For UK and European companies, Brexit was a huge issue, beset with uncertainty and confusion, particularly at the political level. But then along came the pandemic, which easily topped Brexit for uncertainty and confusion. Brexit is done, apparently, but there are still many issues to be dealt with, not least in the financial services sector.
So is Brexit still an issue for UK and European companies when it comes to their insurance programmes, or has this issue largely been resolved? It appears that insurers, certainly the big players in the global programme market, were quick to ensure that they had operations in each camp and were able to make arrangements to ensure multinational customers weren’t unduly affected. Words like seamless, continuity, integrated and transparent were liberally used by insurers to reassure customers that all would be well.
And by and large it seems to have worked. Brokers and others report that insurers have ensured a smooth transition. As Daniel Trautner, head of Aon Global, commercial risk solutions, health solutions and affinity, explained: “At this moment in time, the industry has reacted well and Brexit has been managed well on both sides of the English Channel. However, regulations will almost certainly change and this means that there can be no complacency and firms will need to ensure that they manage any current and future cross-border regulatory issues in the best way they can to provide protection and assurance for their clients.
Karen Jenner, portfolio director, business development, TMF Group noted that the insurance market has been preparing for this for some time, with insurers setting up branches to deal with the regulatory changes and facilitate cross-border insurance most effectively post-Brexit. “From an IPT perspective, the UK leaving the EU causes less issues for European insurers writing into the UK than for those UK insurers without European subsidiaries to facilitate [Freedom of Services] policies,” she said.
Some other minor areas may cause concern, according to Jonathan Drake, partner, regulatory, compliance and investigations, DWF Law. “Brexit continues to highlight some particular specific cross-border insurance issues but these are largely technical ones and my sense is that Brexit has largely been resolved from the perspective of cross-border insurance programmes. However the ongoing dialogue over the future of UK/EU financial services generally may give rise to further issues,” he said.
And Monica Karmasin, senior client development manager at Axco, pointed out that passporting rights and Freedom of Services (FoS) policies aren’t the only important considerations when building multinational programmes. “We have become accustomed to considering the implications of transferring – or processing – personal data on a cross-border basis, and ensuring compliance with the EU GDPR post-Brexit,” she said.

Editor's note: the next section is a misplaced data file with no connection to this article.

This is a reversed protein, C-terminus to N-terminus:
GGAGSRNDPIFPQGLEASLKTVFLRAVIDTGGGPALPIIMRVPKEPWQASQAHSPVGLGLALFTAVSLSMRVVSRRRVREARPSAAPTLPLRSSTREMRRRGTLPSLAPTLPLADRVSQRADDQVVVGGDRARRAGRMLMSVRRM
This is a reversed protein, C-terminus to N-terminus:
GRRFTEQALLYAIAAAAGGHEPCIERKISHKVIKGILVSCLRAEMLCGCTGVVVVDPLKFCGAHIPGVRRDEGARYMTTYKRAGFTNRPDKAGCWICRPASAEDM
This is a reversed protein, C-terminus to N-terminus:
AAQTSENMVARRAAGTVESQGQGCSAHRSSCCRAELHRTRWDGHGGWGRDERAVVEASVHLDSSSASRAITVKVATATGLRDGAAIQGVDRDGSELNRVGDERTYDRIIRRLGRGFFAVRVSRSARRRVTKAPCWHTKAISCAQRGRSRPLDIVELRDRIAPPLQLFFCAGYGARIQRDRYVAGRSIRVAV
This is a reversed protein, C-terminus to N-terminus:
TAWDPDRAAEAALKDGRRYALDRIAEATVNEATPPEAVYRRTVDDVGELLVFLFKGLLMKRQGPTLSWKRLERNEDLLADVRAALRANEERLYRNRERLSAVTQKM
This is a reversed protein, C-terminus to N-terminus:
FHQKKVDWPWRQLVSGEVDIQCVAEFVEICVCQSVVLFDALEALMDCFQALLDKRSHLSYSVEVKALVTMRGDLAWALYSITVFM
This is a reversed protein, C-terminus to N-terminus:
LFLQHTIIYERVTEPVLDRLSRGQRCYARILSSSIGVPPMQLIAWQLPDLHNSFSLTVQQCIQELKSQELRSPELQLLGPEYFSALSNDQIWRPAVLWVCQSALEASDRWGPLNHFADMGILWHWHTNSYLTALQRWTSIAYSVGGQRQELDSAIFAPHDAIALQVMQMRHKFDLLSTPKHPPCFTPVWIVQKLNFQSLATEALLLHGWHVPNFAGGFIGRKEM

As for insurers, the vast majority began planning for this long before the politicians came to any sort of decisions. “Most insurance companies and clients have established or, like AIG, already executed a plan to ensure a smooth transition post-Brexit,” said Karen Jury, UK head of multinational, AIG. “The most recent challenges faced by clients deal with using their European captive to write directly into the UK, as they would have to apply for a specific licence post-Brexit, with capital and other requirements. The alternative is to use a fronting partner in the UK.”
Ayleen Frete, global head of market practice management, global client services and multinational, AGCS SE, said Brexit remains important to UK and European companies. “However, global insurers have been working together with customers for some time to ensure that all insurance programme structures are compliant,” she said. “It is still essential to see how insurers can respond to claims in the region following Brexit, and if there are any further adjustments to Brexit-related regulation.”
Bruno Laval, chief distribution officer, APAC and Europe, and regional manager, European markets, AXA XL, said that overall, it seems the situation has been largely resolved for European insurers that anticipated it. “In particular, the temporary permissions regime allows companies that operated into the UK with a European passport before Brexit to keep doing so until 2023 and non-admitted solutions are still available,” he pointed out. “Good anticipation of this challenge by major carriers has guaranteed a continuity of service for their clients.”
Tim Galloway, divisional leader for multinational, QBE Europe, said he believes the position is fairly stable at the moment. “Clearly, individual customers’ experiences will differ depending on what solutions their insurer and broker have adopted but, on the basis that the transition arrangements seem likely to be in force for a while, I don’t envisage a significant impact in the immediate term,” he said, adding that there may be some more disruption depending on how the regulatory landscape changes in the future.
André Rohlmann, general manager of the International Network of Insurance, said that prior to Brexit, the network spent some months ensuring that its UK partner would have the necessary resources in place once the option of FoS would no longer be available. “Since Brexit, we have managed to maintain a good level of service and ultimately it has been the decision of our network partners whether to replace their existing FoS programmes with a controlled master programme approach or to discontinue writing the account altogether. Until now, there have been no new (reinsurance) restrictions imposed by the UK regulator that would impede our approach, but we continue to monitor the situation and will adapt our service offering if need be,” he said.
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